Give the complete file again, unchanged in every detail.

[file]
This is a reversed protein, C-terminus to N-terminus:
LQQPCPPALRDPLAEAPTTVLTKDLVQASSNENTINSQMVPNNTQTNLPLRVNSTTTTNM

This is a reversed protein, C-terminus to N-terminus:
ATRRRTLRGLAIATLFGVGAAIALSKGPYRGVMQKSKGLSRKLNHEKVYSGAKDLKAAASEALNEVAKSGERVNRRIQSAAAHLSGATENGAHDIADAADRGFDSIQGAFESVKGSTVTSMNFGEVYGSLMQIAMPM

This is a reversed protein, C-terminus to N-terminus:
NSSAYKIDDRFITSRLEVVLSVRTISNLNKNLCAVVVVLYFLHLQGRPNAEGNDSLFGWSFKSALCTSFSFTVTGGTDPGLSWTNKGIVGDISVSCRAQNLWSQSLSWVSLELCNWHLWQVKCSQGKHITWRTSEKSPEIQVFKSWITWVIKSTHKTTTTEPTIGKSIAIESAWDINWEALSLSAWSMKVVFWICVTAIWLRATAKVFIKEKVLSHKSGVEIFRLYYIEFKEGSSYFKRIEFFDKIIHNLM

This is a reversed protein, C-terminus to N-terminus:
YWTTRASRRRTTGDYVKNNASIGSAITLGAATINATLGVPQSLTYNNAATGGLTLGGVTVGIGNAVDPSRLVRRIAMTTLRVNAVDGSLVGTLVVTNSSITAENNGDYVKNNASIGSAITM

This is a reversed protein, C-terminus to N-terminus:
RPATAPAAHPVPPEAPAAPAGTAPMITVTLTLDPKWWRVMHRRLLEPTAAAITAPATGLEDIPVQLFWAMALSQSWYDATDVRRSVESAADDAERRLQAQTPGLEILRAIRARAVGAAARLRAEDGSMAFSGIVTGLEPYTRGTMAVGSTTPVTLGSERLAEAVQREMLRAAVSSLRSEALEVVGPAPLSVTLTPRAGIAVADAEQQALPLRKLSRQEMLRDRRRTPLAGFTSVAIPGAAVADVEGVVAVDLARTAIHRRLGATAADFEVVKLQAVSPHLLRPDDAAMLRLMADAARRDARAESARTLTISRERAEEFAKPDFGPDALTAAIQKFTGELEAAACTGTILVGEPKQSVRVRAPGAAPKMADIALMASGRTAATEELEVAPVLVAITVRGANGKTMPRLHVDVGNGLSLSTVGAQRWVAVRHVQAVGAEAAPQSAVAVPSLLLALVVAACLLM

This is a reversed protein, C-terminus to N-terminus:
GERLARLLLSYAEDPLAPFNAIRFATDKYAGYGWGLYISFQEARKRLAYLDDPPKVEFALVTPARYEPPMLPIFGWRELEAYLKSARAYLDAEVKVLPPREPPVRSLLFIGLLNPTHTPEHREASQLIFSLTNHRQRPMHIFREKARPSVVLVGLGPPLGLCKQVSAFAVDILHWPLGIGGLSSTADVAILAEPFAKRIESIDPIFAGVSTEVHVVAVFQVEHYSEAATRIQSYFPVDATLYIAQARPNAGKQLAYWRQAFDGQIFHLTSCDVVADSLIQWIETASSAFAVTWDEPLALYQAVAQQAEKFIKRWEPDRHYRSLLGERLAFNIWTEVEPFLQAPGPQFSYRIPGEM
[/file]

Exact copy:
This is a reversed protein, C-terminus to N-terminus:
LQQPCPPALRDPLAEAPTTVLTKDLVQASSNENTINSQMVPNNTQTNLPLRVNSTTTTNM

This is a reversed protein, C-terminus to N-terminus:
ATRRRTLRGLAIATLFGVGAAIALSKGPYRGVMQKSKGLSRKLNHEKVYSGAKDLKAAASEALNEVAKSGERVNRRIQSAAAHLSGATENGAHDIADAADRGFDSIQGAFESVKGSTVTSMNFGEVYGSLMQIAMPM

This is a reversed protein, C-terminus to N-terminus:
NSSAYKIDDRFITSRLEVVLSVRTISNLNKNLCAVVVVLYFLHLQGRPNAEGNDSLFGWSFKSALCTSFSFTVTGGTDPGLSWTNKGIVGDISVSCRAQNLWSQSLSWVSLELCNWHLWQVKCSQGKHITWRTSEKSPEIQVFKSWITWVIKSTHKTTTTEPTIGKSIAIESAWDINWEALSLSAWSMKVVFWICVTAIWLRATAKVFIKEKVLSHKSGVEIFRLYYIEFKEGSSYFKRIEFFDKIIHNLM

This is a reversed protein, C-terminus to N-terminus:
YWTTRASRRRTTGDYVKNNASIGSAITLGAATINATLGVPQSLTYNNAATGGLTLGGVTVGIGNAVDPSRLVRRIAMTTLRVNAVDGSLVGTLVVTNSSITAENNGDYVKNNASIGSAITM

This is a reversed protein, C-terminus to N-terminus:
RPATAPAAHPVPPEAPAAPAGTAPMITVTLTLDPKWWRVMHRRLLEPTAAAITAPATGLEDIPVQLFWAMALSQSWYDATDVRRSVESAADDAERRLQAQTPGLEILRAIRARAVGAAARLRAEDGSMAFSGIVTGLEPYTRGTMAVGSTTPVTLGSERLAEAVQREMLRAAVSSLRSEALEVVGPAPLSVTLTPRAGIAVADAEQQALPLRKLSRQEMLRDRRRTPLAGFTSVAIPGAAVADVEGVVAVDLARTAIHRRLGATAADFEVVKLQAVSPHLLRPDDAAMLRLMADAARRDARAESARTLTISRERAEEFAKPDFGPDALTAAIQKFTGELEAAACTGTILVGEPKQSVRVRAPGAAPKMADIALMASGRTAATEELEVAPVLVAITVRGANGKTMPRLHVDVGNGLSLSTVGAQRWVAVRHVQAVGAEAAPQSAVAVPSLLLALVVAACLLM

This is a reversed protein, C-terminus to N-terminus:
GERLARLLLSYAEDPLAPFNAIRFATDKYAGYGWGLYISFQEARKRLAYLDDPPKVEFALVTPARYEPPMLPIFGWRELEAYLKSARAYLDAEVKVLPPREPPVRSLLFIGLLNPTHTPEHREASQLIFSLTNHRQRPMHIFREKARPSVVLVGLGPPLGLCKQVSAFAVDILHWPLGIGGLSSTADVAILAEPFAKRIESIDPIFAGVSTEVHVVAVFQVEHYSEAATRIQSYFPVDATLYIAQARPNAGKQLAYWRQAFDGQIFHLTSCDVVADSLIQWIETASSAFAVTWDEPLALYQAVAQQAEKFIKRWEPDRHYRSLLGERLAFNIWTEVEPFLQAPGPQFSYRIPGEM